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What Became of Jane Austen? And Other Questions

3.58  ·  Rating Details ·  26 Ratings  ·  6 Reviews
Hardcover, 223 pages
Published October 1st 1971 by Houghton Mifflin Harcourt P (first published 1970)
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I frequently annoy people by saying that I don't see the point of reading books in translation. I should say that it's really Kingsley Amis's fault. I came across one of his essays at an impressionable age (I think it's in this collection, though I'm not 100% sure), and his argument seemed quite irrefutable.

"Would you want to read a paraphrase of Hamlet?" asks Amis. "No? Then why do you want to read literature in translation?"

Do you know: up to that moment, I'd read quite a lot of stuff in tran
Edward Waverley
Nov 02, 2009 Edward Waverley rated it really liked it
If anyone on staff is interested, I'd be happy to submit a scan of the dust jacket of my copy. It's beautiful enough to be bothered about. It features six snapshots of a few of the figures Amis is concerned with in his essays, Jane Austen, Christopher Lee (the actor), Charles Dickens, DH Lawrence, Peter Cushing (the actor), and Ian Fleming.

If you compare this collection of lit crit and pop rumination to similar recent efforts by Updike, Hitchens, or even Amis' son Martin, you'll find it far more
Peter Dunn
May 11, 2016 Peter Dunn rated it really liked it  ·  review of another edition
This is Amis on everything from Jane Austen to religion. Yes it is often a bit of rant but what else would you expect in the potentially explosive combination of an opinionated Amis in the format of a newspaper column which itself has long pushed writers into strong opinions expressed at speed?

However these are erudite and entertaining rants, even if we can’t always agree with what he has to say. His opening shot at Jane Austen’s Mansfield Park is spot on in praising Austen as a writer while acc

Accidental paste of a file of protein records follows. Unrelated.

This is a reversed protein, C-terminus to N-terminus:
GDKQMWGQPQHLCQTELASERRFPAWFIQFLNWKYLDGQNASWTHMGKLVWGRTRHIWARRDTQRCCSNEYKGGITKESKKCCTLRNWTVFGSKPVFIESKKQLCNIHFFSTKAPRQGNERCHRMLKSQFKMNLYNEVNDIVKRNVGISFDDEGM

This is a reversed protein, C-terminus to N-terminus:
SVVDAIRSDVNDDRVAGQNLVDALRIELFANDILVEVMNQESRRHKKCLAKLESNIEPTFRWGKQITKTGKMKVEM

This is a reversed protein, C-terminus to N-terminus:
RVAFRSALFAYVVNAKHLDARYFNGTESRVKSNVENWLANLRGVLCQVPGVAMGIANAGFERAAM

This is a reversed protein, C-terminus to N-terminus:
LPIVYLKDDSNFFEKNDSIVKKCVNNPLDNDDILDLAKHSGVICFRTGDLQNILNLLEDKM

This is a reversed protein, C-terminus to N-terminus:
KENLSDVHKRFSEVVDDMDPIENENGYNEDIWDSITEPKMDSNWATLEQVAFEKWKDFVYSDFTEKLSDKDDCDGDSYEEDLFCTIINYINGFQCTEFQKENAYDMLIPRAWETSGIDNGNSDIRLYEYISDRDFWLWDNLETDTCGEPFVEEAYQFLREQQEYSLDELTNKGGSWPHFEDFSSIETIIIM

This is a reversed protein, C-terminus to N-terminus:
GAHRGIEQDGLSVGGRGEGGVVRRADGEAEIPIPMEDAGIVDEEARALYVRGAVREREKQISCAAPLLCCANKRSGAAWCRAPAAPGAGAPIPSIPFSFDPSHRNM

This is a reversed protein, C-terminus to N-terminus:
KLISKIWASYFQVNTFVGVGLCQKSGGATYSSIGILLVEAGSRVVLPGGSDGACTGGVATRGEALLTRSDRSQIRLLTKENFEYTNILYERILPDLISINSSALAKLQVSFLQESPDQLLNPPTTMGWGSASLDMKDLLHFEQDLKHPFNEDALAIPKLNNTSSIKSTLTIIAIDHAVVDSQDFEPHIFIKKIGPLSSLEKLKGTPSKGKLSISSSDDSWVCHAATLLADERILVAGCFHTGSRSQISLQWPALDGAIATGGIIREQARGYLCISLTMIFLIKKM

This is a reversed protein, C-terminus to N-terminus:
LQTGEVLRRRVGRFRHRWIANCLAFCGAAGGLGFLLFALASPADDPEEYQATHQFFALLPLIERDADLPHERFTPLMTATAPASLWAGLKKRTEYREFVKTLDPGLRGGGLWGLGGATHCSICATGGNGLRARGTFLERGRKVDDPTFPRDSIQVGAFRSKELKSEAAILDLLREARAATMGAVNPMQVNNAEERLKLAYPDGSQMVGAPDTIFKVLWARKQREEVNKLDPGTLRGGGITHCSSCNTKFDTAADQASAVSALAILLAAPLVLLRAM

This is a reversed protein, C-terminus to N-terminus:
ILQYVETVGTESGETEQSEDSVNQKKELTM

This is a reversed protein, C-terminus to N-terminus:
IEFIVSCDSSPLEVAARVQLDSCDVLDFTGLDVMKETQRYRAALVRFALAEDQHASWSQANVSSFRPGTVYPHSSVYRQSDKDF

Anna C
Jan 05, 2015 Anna C rated it did not like it
"What Became of Jane Austen" was actually the first book placed on my to-read shelf. I have been actively searching for this for almost two years. You see, when you boycott Amazon and shop exclusively at local used bookstores, it can be difficult to find a British essay collection that went out of print before my parents were born.

I wanted this book for three reasons. I was disappointed on all counts.

1. Amis's critique of Jane Austen-
Although he did allude to the famous bit about Austen spendin
Apr 30, 2011 Lisa rated it liked it
The first few essays were something of a let-down, and considering I was not at all pleased with Amis' 'Anti-Death League', I guess I was ready to condemn the rest of them. Then Amis started talking horror movies and I have to admit I started to enjoy what I was reading. I stand corrected as far as this book goes. Will I read more of his works? We shall see.
Apr 04, 2012 Jc rated it really liked it
Damn good set of essays.
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Sir Kingsley William Amis, CBE, was an English novelist, poet, critic, and teacher. He wrote more than twenty novels, three collections of poetry, short stories, radio and television scripts, and books of social and literary criticism. He fathered the English novelist Martin Amis.

Kingsley Amis was born in Clapham, Wandsworth, Couty of London (now South London), England, the son of William Robert A
More about Kingsley Amis...

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“John D. MacDonald is by any standards a better writer than Saul Bellow, only MacDonald writes thrillers and Bellow is a human-heart chap, so guess who wears the top-grade laurels?” 0 likes
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